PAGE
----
In the Spring of 2018, the Royal Society of Painter-Printmakers (the RE) marked the 200th anniversary of the birth of the founder and its first President Sir Francis Seymour Haden, with Print REbels an exhibition which reflects on its past and present members, the history, and the legacy of the Society. The exhibition brings together a prestigious collection of prints by Haden and those who inspired him such as Rembrandt and Dürer and his contemporaries, including Samuel Palmer and James Abbott McNeill Whistler. Continue reading
As part of the first year art history module Exploring the School of Art Collections, students have the opportunity to write a small piece for this blog. This year the group decided on the theme of ‘The Stage’. Each student had the opportunity to choose from a selection of prints, drawings and photographs featuring theatres, concerts, ballets, circuses and more. They only had one week to undertake some research before presenting their drafts. They all worked very hard on these projects so please take the time to view their efforts.
Did you know Aberystwyth University holds an outstanding collection of prints? If you would like to learn about the different ways prints are made, and get hands-on experience of our print collection, then History of Printmaking is for you. The course surveys the development of printmaking from the 15th century to the present with reference to the work of many famous artists including Dürer, Rembrandt, Goya, Piranesi, Gillray, Whistler and Picasso. By the end of the course you will know your mezzotint from your aquatint, have a good historical understanding of the role of the print in society and be able to start collecting prints with confidence.
Tutor: Phil Garratt
Fee £110, course code CA109
Dydd Mercher / Wednesday, 1.30-4.00pm, Oct 24, Nov 7, 21, Dec 5 19, Jan 9, 23, Feb 6
Contact Phil Garratt on firstname.lastname@example.org if you are interested in enrolling or would like further details about the content of the course.
Addysg Uwch yn y Gymuned / Higher Education in the Community
Our Postgrads have worked hard to create this exhibition and they can be proud of what they have achieved. Here are some impressions of the show and the private view, which was on Saturday, 19th September.
The show is still open Monday, 24th & Tuesday, 25th, 10am-5pm, and Wednesday, 26th September, 10am-3pm. You’re very welcome to visit and explore the postgraduate show and the Sea Change & Discourse: Reynolds to Rego exhibitions in our public galleries! The latter are still on until Friday, 28th, 10am-5pm daily.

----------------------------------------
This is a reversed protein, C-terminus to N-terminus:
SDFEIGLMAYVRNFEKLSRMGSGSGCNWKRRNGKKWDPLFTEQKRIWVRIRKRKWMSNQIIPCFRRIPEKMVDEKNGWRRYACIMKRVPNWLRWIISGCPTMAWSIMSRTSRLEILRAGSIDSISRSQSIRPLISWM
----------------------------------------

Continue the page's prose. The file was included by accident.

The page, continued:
(Click on the images to enlarge them.)
The private view of this year’s postgraduate exhibition is
on Saturday, 15th September 3pm – 4.30pm.
Joseph (Mathias) Wolf was born on the 22nd January 1820 in the little village of Mörz, near Koblenz, Germany. His father, Anton Wolf (1788-1859) was a farmer and headman of the village. As a boy, Wolf loved spending time outdoors, observing and sketching the local wildlife. Sometimes, he would shoot specimens to dissect them at home in order to achieve a better understanding of their anatomy, plumage or fur. He would also capture live birds and mammals to draw them. He built special traps to catch large birds of prey without harming them. His obsession, apparently, earned him the unflattering nickname ‘bird fool’ from his father. Watching wildlife became a lifelong passion and, although he killed some for study, he abhorred the mindless slaughter of animals that many Victorians regarded as a ‘manly’ pastime and sport. According to his biographer and friend Alfred Herbert Palmer (1853-1931), son of artist Samuel Palmer (1805-81), Wolf accused these ‘sportsmen’ of having “no desire to know about a thing. Their only desire is to kill it.” He also called man “the most destructive and carnivorous animal in the world.”